- Steve is a methodology zealot – a true TAS fanatic. He qualifies rigorously and is very disciplined in his pursuit of each sales opportunity. He will never be found chasing deals where he does not have a good Solution Fit for his customer and works hard to make sure that he has appropriate access to all of the influencers. He defines a Competitive Strategy for every encounter and, because he works hard on researching his customers’ business he brings valuable Insight to every conversation. When Steve pursues an opportunity his Win Rate is greater than 50%. He joins Tom and Karen at Club most every year.
- Jim knows his goal. He knows his compensation plan, and he knows his quota, and that is where he is focused. He is a very capable sales person. “When I get enough opportunities from marketing, I can make my number. Without that, what am I supposed to do?” Ken tries to ensure that is working on enough deals to make his quota every quarter, but will do little to find deals himself. He actively engages with the person in the buyer's organization who 'owns the project' but does not sell wide or invest enough time in understanding the customer's business. He will frequently be found debating his targets and goals - though often will not make the Club trip.
In truth, Tom and Karen are very similar. These are not sales people - they are in fact sales entrepreneurs. They too exhibit 'role model' behavior when it comes to disciplined application of sales methodology. In nearly every case, Tom and Karen are the 'A Players' in their companies' sales teams and need little external stimulus to succeed.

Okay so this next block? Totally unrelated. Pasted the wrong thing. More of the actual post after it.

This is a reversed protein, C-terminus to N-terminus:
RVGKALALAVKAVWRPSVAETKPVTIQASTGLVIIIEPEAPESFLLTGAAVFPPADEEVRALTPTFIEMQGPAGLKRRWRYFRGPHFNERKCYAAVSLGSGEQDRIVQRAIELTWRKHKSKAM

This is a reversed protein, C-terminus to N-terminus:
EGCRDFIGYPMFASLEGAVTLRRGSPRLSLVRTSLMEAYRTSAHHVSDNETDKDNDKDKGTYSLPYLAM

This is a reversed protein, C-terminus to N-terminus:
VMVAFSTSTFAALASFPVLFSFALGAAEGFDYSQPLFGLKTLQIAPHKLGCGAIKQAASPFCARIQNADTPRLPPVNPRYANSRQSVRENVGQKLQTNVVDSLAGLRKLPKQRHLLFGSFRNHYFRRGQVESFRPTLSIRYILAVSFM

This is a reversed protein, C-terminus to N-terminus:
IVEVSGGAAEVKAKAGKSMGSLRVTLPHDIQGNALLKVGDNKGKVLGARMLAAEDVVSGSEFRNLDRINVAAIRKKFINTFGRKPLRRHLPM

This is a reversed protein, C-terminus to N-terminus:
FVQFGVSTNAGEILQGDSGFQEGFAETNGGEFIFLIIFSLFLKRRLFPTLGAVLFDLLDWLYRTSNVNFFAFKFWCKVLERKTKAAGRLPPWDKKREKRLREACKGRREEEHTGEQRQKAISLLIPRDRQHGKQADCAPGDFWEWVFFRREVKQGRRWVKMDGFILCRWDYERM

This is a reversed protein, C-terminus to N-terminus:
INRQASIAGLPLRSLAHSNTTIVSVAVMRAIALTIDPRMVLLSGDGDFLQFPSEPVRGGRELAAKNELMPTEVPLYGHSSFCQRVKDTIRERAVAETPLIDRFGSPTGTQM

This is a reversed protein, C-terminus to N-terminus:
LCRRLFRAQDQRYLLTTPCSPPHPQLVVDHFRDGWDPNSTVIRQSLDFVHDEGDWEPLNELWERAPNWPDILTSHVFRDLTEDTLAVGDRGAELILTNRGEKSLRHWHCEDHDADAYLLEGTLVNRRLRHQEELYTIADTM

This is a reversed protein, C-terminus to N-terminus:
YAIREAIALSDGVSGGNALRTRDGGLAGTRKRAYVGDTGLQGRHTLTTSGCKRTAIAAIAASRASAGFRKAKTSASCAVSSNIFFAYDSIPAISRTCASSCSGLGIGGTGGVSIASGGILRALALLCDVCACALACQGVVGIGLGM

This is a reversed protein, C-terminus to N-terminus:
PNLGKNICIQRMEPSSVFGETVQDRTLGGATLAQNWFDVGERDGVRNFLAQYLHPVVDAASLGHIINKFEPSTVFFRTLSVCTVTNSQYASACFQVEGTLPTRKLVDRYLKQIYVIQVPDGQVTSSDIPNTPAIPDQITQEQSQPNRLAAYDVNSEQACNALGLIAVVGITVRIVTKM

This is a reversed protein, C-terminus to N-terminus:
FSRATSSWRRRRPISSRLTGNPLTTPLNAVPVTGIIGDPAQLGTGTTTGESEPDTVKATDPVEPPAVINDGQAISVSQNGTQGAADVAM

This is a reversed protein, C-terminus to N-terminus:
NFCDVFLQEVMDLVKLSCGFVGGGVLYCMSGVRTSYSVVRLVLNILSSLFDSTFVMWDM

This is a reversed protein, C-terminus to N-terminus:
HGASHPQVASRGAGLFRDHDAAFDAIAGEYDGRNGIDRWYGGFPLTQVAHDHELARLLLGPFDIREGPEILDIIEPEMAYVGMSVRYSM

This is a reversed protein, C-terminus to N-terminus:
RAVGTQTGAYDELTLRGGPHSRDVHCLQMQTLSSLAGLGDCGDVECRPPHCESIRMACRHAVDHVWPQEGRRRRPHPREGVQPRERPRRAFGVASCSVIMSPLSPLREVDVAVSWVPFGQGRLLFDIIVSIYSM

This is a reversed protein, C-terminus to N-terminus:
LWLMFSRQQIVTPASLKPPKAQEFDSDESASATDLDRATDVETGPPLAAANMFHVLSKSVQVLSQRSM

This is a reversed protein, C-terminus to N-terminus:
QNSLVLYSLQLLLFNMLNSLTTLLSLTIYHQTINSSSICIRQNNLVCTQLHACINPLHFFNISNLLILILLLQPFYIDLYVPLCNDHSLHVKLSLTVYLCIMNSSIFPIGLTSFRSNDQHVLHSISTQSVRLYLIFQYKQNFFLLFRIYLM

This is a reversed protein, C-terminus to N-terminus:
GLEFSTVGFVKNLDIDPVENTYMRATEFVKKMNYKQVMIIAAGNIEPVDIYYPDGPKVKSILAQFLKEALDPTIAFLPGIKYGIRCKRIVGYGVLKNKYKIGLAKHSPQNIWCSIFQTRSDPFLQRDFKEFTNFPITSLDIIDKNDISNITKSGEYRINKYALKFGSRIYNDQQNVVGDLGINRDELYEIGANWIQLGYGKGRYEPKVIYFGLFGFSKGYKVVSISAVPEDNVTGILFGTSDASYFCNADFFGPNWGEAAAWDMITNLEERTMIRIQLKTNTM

Steve is a great example of a "B Player" who has benefited from the investment his company has made in sales methodology. There are many 'Steves' out there - in fact they are the majority of most sales organizations. Those who apply methodology achieve steady if unremarkable success. Those who don't, don't. This is an important coterie of contributors who deserve attention.
Unless something changes, Jim is past his sell-by date. His innate selling skills are being applied in the wrong way. He can close deals - but only where a Frontal Strategy works. He will sometimes convince himself that he is adopting a Flanking Strategy - because that makes him feel like he is being strategic. In fact he usually does not follow through on the Flanking Strategy as it requires a change of relationship strategy as well as a repositioned solution. A singular focus on quota attainment without the requisite 'business-person focus' is no longer close to enough to survive (if it ever was.) The sad thing is - Jim is really very capable, but without a change in his behavior he will at best be a 'C Player". If Jim works for you, then it is time to help him, He needs structure, discipline, coaching, and a guiding hand to help him build his confidence.
All of this points to a need to understand that there are many ways to succeed. A focus on Business, Customer or Methodology works. A singular focus on Quota without the other attendant behaviors doesn't. You might want to ask my 'focus question' of your sales team and act accordingly. The results could be very rewarding.